These 3 FTSE 100 stocks may be the best shares to buy before interest rates are cut

I’m looking for the best shares to buy before the Bank of England starts cutting interest rates. The following three may take off afterwards.

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I’ve been wondering which FTSE 100 companies are the best shares to buy ahead of a hotly anticipated first interest rate cut, and last week I got some insight.

Markets expected consumer price inflation to hit 4.2% in January, but on Wednesday the figure came in at 4%. The FTSE 100 jumped as markets anticipated an earlier base rate cut, and blue-chips likely to benefit from lower borrowing costs jumped highest. I’ve picked out three stocks that did notably well.

The first was Persimmon (LSE: PSN). Like every housebuilder, it’s been hit hard by rising mortgage rates. The shares have crashed 41.82% over two years, and are up just 0.33% over 12 months.

A solid dividend

Last month, Persimmon posted a 33% drop in new home completions to 9,922 in 2023. However, that beat the 9,500 target the board set in November, while average selling prices rose 3% year on year to £255,750. Private sales prices rose 5% at £285,770.

Persimmon warned market conditions remain “highly uncertain” but build costs and mortgage rates should moderate once inflation and base rates fall

The stock looks cheap trading at just 5.74 times earnings. The double-digit yield has gone now, with shareholder payouts slashed 75% in March 2023, but today’s 4.22% yield looks more sustainable. I already have exposure to housebuilders via Taylor Wimpey but now I’d consider buying Persimmon too.

My next stock pick is very different: grocery fulfilment technology play Ocado Group (LSE: OCD). This home-grown tech was one of the whizziest growth stocks on the FTSE 100, but has taken a battering lately.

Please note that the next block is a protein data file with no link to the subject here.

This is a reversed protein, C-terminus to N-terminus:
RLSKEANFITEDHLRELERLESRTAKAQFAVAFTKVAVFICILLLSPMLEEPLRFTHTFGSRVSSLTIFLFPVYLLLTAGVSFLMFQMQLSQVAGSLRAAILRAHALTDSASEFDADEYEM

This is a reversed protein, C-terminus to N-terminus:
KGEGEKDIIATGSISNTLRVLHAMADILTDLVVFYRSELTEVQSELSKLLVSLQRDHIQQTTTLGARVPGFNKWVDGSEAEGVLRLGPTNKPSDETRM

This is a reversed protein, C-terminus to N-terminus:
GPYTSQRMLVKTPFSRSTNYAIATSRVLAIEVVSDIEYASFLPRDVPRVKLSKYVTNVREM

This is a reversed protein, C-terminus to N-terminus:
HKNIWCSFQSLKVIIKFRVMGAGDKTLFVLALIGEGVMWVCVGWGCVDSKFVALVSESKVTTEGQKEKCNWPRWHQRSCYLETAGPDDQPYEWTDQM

The Ocado share price raced ahead of itself, as investors looked past short-term annual losses in pursuit of stellar long-term gains. Then rocketing inflation discounted the real value of its future profits, knocking sentiment.

Ocado shares remain volatile, falling or rising faster than the market as a whole. On Wednesday, they outperformed.

Sales of £2.5bn in 2022 are forecast to climb to £2.75bn in 2023 and £3bn in 2024. However, 2022’s pre-tax loss of £500m may only reduce slowly, to £404m then £288m in 2024. It will be a slow push to profitability. Ocado remains risky but when rates are cut and the economy rebounds, it’ll be a case of risk on.

FTSE 100 recovery plays

Tesco (LSE: TSCO) shares also did well on Wednesday. I can only assume that markets are calculating that when interest rates fall, shoppers will feel better off and spend more at the country’s leading grocer. Input costs may fall too. Wage growth is beginning to slow, easing pressure on one of the UK’s biggest employers with 330,000 staff.

Tesco shares held up well during recent troubles, rising 11.83% over the last year. They’re not cheap trading at 12.53 times earnings, but they’re not too expensive either. The yield is bang on the FTSE 100 average at 3.91%, but nicely covered twice.

Tesco’s operating margins remain wafer thin at 2.3%, albeit forecast to rise to 4.2%. Again, falling inflation and interest rates should help.

We don’t know when the Bank of England will start cutting interest rates. Yet I think these three may potentially rise nicely when interest rates finally start to fall.

Should you invest, the value of your investment may rise or fall and your capital is at risk. Before investing, your individual circumstances should be assessed. Consider taking independent financial advice.

Harvey Jones has positions in Persimmon Plc. The Motley Fool UK has recommended Ocado Group Plc and Tesco Plc. Views expressed on the companies mentioned in this article are those of the writer and therefore may differ from the official recommendations we make in our subscription services such as Share Advisor, Hidden Winners and Pro. Here at The Motley Fool we believe that considering a diverse range of insights makes us better investors.

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